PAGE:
We meet all kinds of people with different behaviors in the office, but perhaps do not have a label to identify them like the Japanese do. Some mentioned below are necessary for survival in the office, some are for climbing the corporate ladder, and some are simply descriptive characteristics of certain personalities. These do not necessarily have bad connotations, but are interesting to note if you relate to or recognize some of these office personas. I for one have had the chance of seeing non-Japanese people exhibit some of these behaviors!
Literally meaning to “pray by the window”, madogiwa refers to an employee who has been put in cold storage at the window seat. He is redundant and given meaningless or unimportant daily tasks. As the Japanese office layout is very tight and people sit around those whom they work with, the madogiwa is isolated and does not belong to a team. He is usually old and kept around only because Japanese companies never fire. They may pressure you to resign, but it’s ultimately out of your own “free will”. This seems to be a thing of the past now; as offices become more high-rise, window seats are prized.
This is an amusing term which refers to the act of an employee actively pretending to sleep in the office so as to mislead his boss into thinking that he is so busy and hard at work that he has no time to even sleep at home, and hence has to catch his share of forty winks in the office. The Snoozer is still expected to sit upright and put on a show of “wanting to be noticed while pretending to be inconspicuous.”
Literally translating to the “Drain Rat Clan”, this term refers to company employees who are dressed in dull office garb. They are plentiful, they are everywhere, and they all look the same scurrying through the sewers in the rat race.
Hodohodo means as-is or status quo. The Nonchalant Phantom keeps a low profile while still maintaining a satisfactory work ethic. His main objective is to try to avoid promotion so as to reduce work-related stress and also gain more personal free time. He is neither an over- nor under-achiever; if your job is just a job to you and not your passion, this is the way to work smart. He is of course very dispensable, but may even avoid redundancy exercises if no one remembers him!
The “Firefly Clan”, where the only light in their lives come from the cigarettes they chain-smoke.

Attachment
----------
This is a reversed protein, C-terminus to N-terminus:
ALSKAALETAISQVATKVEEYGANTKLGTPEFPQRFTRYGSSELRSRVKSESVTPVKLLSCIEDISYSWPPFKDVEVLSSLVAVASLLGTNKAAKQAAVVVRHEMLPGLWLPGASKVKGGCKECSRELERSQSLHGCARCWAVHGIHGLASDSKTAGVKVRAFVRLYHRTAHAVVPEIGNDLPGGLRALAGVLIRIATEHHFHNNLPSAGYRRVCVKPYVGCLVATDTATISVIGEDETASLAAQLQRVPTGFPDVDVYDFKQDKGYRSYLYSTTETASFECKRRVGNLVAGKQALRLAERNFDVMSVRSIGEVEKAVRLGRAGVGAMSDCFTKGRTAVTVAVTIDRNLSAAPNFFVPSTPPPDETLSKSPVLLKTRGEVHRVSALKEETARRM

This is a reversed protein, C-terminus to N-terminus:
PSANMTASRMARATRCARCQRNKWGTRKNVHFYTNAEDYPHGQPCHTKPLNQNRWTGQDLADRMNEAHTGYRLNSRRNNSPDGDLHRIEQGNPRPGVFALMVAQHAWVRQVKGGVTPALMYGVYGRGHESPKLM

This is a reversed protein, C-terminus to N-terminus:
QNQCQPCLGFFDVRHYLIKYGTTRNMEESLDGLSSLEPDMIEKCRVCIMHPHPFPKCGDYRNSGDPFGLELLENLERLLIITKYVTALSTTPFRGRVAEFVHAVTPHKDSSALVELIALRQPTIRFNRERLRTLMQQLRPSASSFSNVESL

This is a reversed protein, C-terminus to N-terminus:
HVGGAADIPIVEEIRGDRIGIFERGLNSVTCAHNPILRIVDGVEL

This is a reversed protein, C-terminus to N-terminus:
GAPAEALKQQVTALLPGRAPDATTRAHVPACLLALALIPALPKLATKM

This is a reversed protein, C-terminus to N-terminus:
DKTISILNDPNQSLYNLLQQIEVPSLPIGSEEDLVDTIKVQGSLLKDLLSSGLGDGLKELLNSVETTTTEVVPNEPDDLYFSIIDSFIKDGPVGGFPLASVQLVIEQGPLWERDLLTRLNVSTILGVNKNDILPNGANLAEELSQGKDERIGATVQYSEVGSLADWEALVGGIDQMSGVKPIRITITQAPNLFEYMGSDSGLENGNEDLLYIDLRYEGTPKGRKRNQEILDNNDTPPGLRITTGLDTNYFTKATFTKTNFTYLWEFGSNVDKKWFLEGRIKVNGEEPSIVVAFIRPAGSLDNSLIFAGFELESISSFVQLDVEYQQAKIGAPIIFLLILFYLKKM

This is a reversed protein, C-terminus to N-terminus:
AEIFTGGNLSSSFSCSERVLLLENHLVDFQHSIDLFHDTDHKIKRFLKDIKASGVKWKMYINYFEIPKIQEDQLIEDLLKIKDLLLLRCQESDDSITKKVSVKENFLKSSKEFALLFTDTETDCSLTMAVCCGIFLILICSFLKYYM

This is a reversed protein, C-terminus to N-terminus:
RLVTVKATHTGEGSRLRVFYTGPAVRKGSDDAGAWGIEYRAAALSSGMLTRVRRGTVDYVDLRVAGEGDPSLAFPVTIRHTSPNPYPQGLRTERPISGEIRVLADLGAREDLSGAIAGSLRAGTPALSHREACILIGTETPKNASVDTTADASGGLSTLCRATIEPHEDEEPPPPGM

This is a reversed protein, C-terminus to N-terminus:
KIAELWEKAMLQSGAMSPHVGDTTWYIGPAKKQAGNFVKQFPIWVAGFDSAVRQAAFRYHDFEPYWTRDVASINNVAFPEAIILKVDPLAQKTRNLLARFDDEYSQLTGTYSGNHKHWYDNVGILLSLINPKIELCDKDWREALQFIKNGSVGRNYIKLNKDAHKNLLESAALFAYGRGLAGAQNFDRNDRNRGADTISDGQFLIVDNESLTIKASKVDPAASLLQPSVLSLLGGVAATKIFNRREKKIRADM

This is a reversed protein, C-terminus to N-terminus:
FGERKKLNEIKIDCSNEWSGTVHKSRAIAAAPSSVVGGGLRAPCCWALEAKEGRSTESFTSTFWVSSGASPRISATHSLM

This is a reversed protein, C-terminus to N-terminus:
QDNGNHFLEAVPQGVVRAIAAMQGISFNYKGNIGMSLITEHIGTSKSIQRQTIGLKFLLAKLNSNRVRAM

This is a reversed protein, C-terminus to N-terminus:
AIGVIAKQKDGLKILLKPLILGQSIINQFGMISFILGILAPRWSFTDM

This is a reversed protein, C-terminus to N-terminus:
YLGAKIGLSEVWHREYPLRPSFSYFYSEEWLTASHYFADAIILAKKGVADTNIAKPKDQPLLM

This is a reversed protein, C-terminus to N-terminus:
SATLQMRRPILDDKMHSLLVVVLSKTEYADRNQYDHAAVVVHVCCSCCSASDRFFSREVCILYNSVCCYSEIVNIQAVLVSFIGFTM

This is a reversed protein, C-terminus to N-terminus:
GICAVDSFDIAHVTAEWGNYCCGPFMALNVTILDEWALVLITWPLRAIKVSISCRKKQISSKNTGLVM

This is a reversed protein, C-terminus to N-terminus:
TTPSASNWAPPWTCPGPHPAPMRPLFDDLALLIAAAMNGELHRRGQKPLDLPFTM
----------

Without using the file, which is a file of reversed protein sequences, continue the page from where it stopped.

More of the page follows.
The ultimate power hungry go-getter who drinks, sleeps and lives at work 24/7. He comes from a background of elite schools and hence already has a mindset trained to survive the relentless body-damaging working hours and activities. His life belongs to the company from graduation until retirement, and has been known to result in death either by overworking or by suicide.
Known as the “Clan of the Wet Fallen Leaves”, these are clingy retired salary men who cannot let go of the fact that they are past their prime and no longer in the scene. A comical, bittersweet sequel to the aforementioned Salary Man.
No one can deny that they have encountered one of these types before! His pet moves are groveling and being at his target’s beck and call. This one could overlap with the Backstabber, and is never a crowd’s favorite.
Chicchai-ningen literally means a small person, figuratively referring to his aptitude and magnanimity as a human being. Usagi-mimi means rabbit ears. These both refer to the resident nosy-parker who takes pleasure in spreading rumors.
Literally meaning “traitor”, the backstabber works particularly well in Japan’s collectivist and passive-aggressive environment.
The word “freeter” is a portmanteau of “freelance” and “arbeiter” which is the German word for “worker”. These are the counter-culture, free, or perhaps lazy, lost youths who choose not to join the routine Japanese workforce immediately after graduation. It may be because they have other dreams to pursue, or plainly because they cannot find a job. They may also still be staying with their parents.